Kinds of complex crime

In People v. Nelmida,[1] the Supreme Court distinguished the two kinds of complex crime: compound crime, when a single act constitutes two or more grave or less grave felonies, and complex crime proper, when an offense is a necessary means for committing the other. Moreover, the High Court also made a distinction that "when various victims expire from separate shots, such acts constitute separate and distinct crimes,"[2] not a complex crime.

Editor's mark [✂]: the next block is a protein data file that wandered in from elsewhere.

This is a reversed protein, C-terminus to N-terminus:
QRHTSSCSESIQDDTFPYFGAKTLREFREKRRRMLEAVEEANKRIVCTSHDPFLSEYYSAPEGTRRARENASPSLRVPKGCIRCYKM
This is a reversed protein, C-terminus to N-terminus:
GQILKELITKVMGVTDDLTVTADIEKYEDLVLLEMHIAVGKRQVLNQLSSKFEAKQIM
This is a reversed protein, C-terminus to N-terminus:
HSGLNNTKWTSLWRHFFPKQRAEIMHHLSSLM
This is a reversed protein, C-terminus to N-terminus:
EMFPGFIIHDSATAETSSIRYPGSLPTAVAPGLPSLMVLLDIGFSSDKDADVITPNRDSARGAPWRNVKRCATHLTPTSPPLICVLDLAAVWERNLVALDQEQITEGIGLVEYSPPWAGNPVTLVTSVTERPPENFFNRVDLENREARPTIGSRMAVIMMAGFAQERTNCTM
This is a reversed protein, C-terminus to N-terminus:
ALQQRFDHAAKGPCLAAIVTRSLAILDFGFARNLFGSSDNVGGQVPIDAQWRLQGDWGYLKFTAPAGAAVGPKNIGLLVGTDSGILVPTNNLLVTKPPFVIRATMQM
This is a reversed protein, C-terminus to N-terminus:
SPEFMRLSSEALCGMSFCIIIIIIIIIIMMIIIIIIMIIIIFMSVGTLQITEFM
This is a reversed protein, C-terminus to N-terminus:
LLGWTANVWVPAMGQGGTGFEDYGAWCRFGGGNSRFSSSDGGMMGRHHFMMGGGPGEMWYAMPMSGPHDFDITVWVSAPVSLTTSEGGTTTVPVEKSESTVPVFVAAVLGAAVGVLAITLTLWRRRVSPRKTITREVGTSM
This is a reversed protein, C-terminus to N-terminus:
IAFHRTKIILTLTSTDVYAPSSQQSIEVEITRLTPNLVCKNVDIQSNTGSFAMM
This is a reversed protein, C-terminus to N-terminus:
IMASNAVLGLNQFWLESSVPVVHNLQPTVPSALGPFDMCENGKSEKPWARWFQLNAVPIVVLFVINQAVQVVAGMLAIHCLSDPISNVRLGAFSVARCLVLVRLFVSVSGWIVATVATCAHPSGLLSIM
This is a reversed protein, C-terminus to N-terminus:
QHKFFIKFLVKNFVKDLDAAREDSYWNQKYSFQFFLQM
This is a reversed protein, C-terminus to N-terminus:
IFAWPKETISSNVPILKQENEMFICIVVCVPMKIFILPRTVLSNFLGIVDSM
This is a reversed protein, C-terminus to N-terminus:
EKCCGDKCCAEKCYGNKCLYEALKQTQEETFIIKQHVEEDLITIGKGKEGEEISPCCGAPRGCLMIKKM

[1] G.R. No. 184500, 11 September 2012.

[2] Id., citing People v. Gaffud, Jr., 587 Phil. 521, 534 (2008); People v. Orias, 636 Phil. 427, 447 (2010).